At Bridge, we believe in listening to voices from all over our state. Got something to say? Contact us and join the conversation (details below)
How to submit a Guest Commentary
What to know:
Bridge Magazine welcomes a diversity of voices and perspectives from readers on issues important to Michigan. Guest commentaries reflect the views of the author(s), and are independent of the nonpartisan, fact-driven reporting of Bridge’s newsroom staff.
Commentaries must be the author’s original work and preferably will not have appeared first in other publications. Bridge reserves the right to decline submissions at our discretion.
We reserve the right to edit commentary for grammar, clarity, brevity or to address legal or factual concerns. We may offer editing suggestions, but in the service of making your work more accessible, not to alter your views.
We do not pay for guest commentary.
Here are some guidelines:
- Columns are usually 500-700 words
- They generally focus on a Michigan topic or policy and should avoid ad hominem attacks
- The more direct, distinct and/or intimate your perspective, the more effective your column will be
- The best columns do more than identify problems; they also offer solutions and facts to back them up
- Please include a one- or two-sentence bio, including the writer’s organization or relevant background
- Send a good quality, large headshot of the writer(s) as an attachment
- We also ask that, in return for publishing a guest commentary, the author(s) and their organizations generously promote the link to the published column through your Facebook, Twitter and other social or professional networks.
That’s about it. Keep the writing clear, conversational and free of jargon, and sell our smart and receptive readership on the argument you are trying to make.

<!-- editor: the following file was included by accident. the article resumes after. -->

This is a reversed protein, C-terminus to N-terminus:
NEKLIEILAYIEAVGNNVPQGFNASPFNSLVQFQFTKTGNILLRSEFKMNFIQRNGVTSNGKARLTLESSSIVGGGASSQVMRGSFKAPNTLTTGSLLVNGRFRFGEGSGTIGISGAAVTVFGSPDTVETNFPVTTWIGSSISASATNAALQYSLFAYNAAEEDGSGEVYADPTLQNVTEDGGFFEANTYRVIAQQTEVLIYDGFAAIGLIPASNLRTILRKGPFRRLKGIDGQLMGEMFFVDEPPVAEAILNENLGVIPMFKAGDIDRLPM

Who to contact:
Email your submission or idea to Monica Williams at email@example.com. Please briefly describe who you are and what you would like to say.
Thirty-seven states have policies that encourage development of electric vehicles. Michigan isn’t one of them. That needs to change.
High wages and a better economy are dependent upon the state increasing the number of college grads.
Students across Michigan now rely on campus food pantries. Worrying about your next meal is not what college is supposed to be about.
You can’t fatten a hog just by weighing it more often, says Ron Koehler
Michigan should be focusing on clean energy, rather than building an oil and gas pipeline for a private company.
Outgoing Gov. Rick Snyder and lame duck legislators eviscerated Michigan’s paid sick leave law in December. It may be back on the ballot in 2020.
An executive for the owner of the gas pipeline makes the case for protecting the Straits of Mackinac by encasing it in a tunnel.
Almost everyone today needs some kind of post-high school education. New state leaders should embrace this reality.
We don’t tax groceries. Why do we tax another necessity – fuel for our cars?
Michigan’s senior senator in Washington just pulled off some legislative wizardry: getting bipartisan support for a Farm Bill that increases environmental and conservation protections for her home state.
Last-minute power grabs and watering down initiatives supported by Michigan voters erode civility and respect, says one legislator.
A flurry of anti-environmental bills may make it to Gov. Rick Snyder’s desk before he leaves office. It’s Pure Michigan vs. Pure Politics.
A state commission to be judge and jury over campaign finance violations would be a disaster just like the Federal Elections Commission. Mike Staebler says he knows: his father was on the original FEC.
In a Pure Michigan treatise, an advocacy group lays out a plan to protect our water. If only our leaders would pay attention.
In a guest column, State Sen. Tom Casperson makes his case for barring communities from regulating the removal of trees.
Michigan voters elected Gretchen Whitmer, and she shouldn’t have her hands tied by outgoing Republicans, says the former president of the State Board of Education.
Two bills that have support from the Michigan Chamber to The Nature Conservatory deserve the legislature’s support
The co-president of the State Board of Education takes a meat cleaver to a bill that would grade schools like they were fifth-graders.
The Republican majority in the Michigan Legislature approved paid sick leave in September to keep it off the ballot. Three months later, they’re hollowing it out.
For what we spend on K-12 education in Michigan, we should get better results. An A-F ranking system for schools is one step toward accountability.